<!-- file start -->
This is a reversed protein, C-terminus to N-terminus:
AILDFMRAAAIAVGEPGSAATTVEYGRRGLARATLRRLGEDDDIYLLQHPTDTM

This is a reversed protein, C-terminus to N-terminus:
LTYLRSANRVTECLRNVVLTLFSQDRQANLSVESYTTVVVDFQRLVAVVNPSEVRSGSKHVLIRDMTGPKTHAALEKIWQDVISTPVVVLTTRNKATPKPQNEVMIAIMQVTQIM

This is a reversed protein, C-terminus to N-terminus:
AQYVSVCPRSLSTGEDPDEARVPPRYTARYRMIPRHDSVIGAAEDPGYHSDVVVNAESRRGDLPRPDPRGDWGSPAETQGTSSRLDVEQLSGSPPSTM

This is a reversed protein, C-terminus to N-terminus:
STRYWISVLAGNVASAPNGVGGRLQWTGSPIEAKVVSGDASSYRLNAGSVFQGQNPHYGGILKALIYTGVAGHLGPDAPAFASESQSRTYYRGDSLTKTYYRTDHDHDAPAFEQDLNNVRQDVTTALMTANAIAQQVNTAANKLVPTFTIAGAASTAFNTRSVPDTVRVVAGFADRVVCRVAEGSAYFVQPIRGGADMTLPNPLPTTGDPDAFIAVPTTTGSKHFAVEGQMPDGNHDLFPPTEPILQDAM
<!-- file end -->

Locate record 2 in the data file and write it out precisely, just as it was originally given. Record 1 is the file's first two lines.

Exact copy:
This is a reversed protein, C-terminus to N-terminus:
LTYLRSANRVTECLRNVVLTLFSQDRQANLSVESYTTVVVDFQRLVAVVNPSEVRSGSKHVLIRDMTGPKTHAALEKIWQDVISTPVVVLTTRNKATPKPQNEVMIAIMQVTQIM